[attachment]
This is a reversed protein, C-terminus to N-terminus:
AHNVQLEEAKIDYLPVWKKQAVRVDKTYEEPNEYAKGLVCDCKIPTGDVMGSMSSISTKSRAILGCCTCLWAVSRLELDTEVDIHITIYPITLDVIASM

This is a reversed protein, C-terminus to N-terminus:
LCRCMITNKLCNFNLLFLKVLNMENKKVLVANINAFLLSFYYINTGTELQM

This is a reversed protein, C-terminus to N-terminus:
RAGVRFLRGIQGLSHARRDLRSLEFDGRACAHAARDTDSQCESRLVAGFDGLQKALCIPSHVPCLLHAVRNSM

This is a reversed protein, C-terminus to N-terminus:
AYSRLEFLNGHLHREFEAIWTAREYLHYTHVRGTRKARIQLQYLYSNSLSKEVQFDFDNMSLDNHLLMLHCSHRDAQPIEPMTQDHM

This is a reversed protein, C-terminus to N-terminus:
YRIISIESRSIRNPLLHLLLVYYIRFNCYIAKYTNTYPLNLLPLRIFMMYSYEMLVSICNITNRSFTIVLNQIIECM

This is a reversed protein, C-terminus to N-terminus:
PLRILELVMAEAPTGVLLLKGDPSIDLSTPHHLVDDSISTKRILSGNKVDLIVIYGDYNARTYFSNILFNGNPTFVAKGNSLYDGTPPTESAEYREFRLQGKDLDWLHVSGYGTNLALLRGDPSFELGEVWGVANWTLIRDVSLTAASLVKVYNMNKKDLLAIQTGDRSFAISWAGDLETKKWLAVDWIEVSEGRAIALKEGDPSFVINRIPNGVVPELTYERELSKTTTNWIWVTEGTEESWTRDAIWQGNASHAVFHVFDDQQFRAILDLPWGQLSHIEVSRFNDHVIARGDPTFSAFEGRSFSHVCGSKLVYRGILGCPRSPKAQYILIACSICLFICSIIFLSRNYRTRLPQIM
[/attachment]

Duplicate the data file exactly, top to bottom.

This is a reversed protein, C-terminus to N-terminus:
AHNVQLEEAKIDYLPVWKKQAVRVDKTYEEPNEYAKGLVCDCKIPTGDVMGSMSSISTKSRAILGCCTCLWAVSRLELDTEVDIHITIYPITLDVIASM

This is a reversed protein, C-terminus to N-terminus:
LCRCMITNKLCNFNLLFLKVLNMENKKVLVANINAFLLSFYYINTGTELQM

This is a reversed protein, C-terminus to N-terminus:
RAGVRFLRGIQGLSHARRDLRSLEFDGRACAHAARDTDSQCESRLVAGFDGLQKALCIPSHVPCLLHAVRNSM

This is a reversed protein, C-terminus to N-terminus:
AYSRLEFLNGHLHREFEAIWTAREYLHYTHVRGTRKARIQLQYLYSNSLSKEVQFDFDNMSLDNHLLMLHCSHRDAQPIEPMTQDHM

This is a reversed protein, C-terminus to N-terminus:
YRIISIESRSIRNPLLHLLLVYYIRFNCYIAKYTNTYPLNLLPLRIFMMYSYEMLVSICNITNRSFTIVLNQIIECM

This is a reversed protein, C-terminus to N-terminus:
PLRILELVMAEAPTGVLLLKGDPSIDLSTPHHLVDDSISTKRILSGNKVDLIVIYGDYNARTYFSNILFNGNPTFVAKGNSLYDGTPPTESAEYREFRLQGKDLDWLHVSGYGTNLALLRGDPSFELGEVWGVANWTLIRDVSLTAASLVKVYNMNKKDLLAIQTGDRSFAISWAGDLETKKWLAVDWIEVSEGRAIALKEGDPSFVINRIPNGVVPELTYERELSKTTTNWIWVTEGTEESWTRDAIWQGNASHAVFHVFDDQQFRAILDLPWGQLSHIEVSRFNDHVIARGDPTFSAFEGRSFSHVCGSKLVYRGILGCPRSPKAQYILIACSICLFICSIIFLSRNYRTRLPQIM